“I arranged the characters — in a sense — like a chessboard.  It wasn’t intentional that way, but as I started to draw up the characters I realized the different characters fit in the role of chess pieces.”

Developing the story into a novel included more than writing, but research.  Much of her research was unintentionally conducted on the road, which included a brief visit to Lake Erie in 1995.

       “I was very moved by Lake Erie.  I visited Lake Erie on a stormy day and it looked just like an ocean, and you couldn’t see the other side and there were waves.  Later on, in conjunction with Cheese Pirates, it would be like a sea for mice; and of course I automatically assumed that the Cheese Pirates would be based in Wisconsin.”  

       Lewis’s youngest brother, Jordan, had other ideas of where the pirates would be based.  At his sister’s request, he found the best location for her Cheese Pirates.

       “He went onto Google Maps and a couple of hours later he said, ‘Christina, I want you to take a look at this. I found the perfect place for your Cheese Pirates.’  And he pulled up a map of Tillamook Bay and it was pretty incredible.”

       Tillamook Bay is actually located on the Oregon coast in the Pacific Ocean; but in Lewis’s world it is the wonder cheddar land belonging only to her mice pirates who explore the area of Tillamook Bay: The Isle of Bleu Cheese, Cheddarton, the Black Castle, Mermouse Cove, and Mouseport.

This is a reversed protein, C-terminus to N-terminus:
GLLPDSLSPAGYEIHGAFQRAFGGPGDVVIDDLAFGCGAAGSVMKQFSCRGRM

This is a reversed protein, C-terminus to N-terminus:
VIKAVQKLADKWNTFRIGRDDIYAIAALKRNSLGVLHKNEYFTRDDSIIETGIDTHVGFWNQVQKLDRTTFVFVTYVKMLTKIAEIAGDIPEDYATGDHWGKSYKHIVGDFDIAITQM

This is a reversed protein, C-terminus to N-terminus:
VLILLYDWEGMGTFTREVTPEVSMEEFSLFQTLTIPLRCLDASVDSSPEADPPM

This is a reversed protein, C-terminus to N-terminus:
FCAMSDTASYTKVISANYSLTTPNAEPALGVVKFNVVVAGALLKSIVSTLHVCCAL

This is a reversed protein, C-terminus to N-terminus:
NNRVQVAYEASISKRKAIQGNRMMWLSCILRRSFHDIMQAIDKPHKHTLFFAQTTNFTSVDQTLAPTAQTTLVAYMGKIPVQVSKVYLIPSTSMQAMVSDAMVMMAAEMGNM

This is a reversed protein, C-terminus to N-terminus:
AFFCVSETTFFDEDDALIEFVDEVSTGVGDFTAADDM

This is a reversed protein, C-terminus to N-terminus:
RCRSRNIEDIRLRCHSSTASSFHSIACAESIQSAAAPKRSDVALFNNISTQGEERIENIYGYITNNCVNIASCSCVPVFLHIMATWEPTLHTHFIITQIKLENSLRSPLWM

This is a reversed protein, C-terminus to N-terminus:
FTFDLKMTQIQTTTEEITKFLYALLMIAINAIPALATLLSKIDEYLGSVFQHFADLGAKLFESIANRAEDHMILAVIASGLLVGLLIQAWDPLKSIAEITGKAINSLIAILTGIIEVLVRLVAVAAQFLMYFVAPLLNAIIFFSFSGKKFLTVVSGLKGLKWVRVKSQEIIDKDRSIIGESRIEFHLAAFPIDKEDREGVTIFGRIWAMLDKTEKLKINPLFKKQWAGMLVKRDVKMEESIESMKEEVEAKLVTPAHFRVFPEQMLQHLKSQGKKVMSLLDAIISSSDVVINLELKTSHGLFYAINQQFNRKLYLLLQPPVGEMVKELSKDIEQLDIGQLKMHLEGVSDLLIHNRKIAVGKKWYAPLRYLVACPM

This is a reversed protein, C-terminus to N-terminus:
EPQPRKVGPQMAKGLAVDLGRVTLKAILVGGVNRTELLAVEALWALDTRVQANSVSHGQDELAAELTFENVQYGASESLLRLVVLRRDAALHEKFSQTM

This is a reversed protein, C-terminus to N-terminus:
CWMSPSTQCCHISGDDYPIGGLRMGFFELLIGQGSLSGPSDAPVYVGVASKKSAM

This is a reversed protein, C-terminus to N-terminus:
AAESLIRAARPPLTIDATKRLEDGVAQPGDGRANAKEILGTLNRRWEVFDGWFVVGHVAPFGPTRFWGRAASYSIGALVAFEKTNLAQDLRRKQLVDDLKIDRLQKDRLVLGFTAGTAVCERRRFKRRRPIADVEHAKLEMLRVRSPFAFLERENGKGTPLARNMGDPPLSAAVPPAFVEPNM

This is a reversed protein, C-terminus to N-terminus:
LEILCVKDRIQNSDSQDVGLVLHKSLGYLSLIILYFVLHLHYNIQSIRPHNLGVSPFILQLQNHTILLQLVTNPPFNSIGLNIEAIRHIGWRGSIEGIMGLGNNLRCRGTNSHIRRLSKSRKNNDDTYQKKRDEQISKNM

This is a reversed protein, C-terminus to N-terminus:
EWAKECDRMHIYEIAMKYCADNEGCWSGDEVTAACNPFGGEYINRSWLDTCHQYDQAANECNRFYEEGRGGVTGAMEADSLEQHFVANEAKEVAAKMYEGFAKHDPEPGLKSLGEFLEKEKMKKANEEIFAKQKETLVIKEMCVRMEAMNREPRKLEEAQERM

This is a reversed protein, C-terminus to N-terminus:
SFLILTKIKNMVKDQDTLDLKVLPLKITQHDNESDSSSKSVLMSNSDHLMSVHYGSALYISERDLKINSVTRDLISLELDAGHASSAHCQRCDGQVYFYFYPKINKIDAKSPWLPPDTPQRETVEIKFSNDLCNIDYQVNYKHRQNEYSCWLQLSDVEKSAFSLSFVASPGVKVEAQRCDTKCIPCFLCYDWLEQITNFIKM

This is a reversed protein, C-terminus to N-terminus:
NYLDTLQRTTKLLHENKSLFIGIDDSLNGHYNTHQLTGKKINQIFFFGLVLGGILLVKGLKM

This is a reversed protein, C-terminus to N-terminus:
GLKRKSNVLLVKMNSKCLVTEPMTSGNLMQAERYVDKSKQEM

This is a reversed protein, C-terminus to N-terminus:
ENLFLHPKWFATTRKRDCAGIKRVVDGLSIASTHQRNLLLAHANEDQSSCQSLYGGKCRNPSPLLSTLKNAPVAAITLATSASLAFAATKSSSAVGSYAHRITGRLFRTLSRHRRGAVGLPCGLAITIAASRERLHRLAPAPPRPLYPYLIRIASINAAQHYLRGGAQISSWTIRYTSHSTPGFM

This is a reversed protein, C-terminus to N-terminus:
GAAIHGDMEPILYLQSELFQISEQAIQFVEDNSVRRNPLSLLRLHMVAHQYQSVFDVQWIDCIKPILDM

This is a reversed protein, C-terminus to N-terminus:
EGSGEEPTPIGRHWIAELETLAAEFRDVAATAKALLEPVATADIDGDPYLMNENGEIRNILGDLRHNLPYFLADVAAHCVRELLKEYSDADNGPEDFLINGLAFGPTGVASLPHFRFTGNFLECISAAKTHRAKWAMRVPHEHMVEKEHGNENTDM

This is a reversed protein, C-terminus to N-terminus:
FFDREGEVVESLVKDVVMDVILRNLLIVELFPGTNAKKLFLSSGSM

Lewis also spent two years researching pirates, both imaginary and real, and the impact that pirates had on history.

“I found out how instrumental they were in both the Revolutionary War and the War of 1812, for instance.  I hadn’t realized what a role they actually played in world politics until I started doing all this research on them. 

“And then I did research on literary pirates, the legends of pirates, and I ended up finding a movie called Captain Blood.  I was leery of the title at first (because) I don’t like anything that is really gory, but it was done in 1935 and I decided to watch it.  I was completely captured by it immediately. 

“It introduced an actor named Errol Flynn, and it was his first role.  Errol Flynn rose to stardom overnight because of the movie Captain Blood.  Hollywood has not seen, before or since, a rise to stardom quite like his.  He was just amazing in Captain Blood, a true ship’s captain.”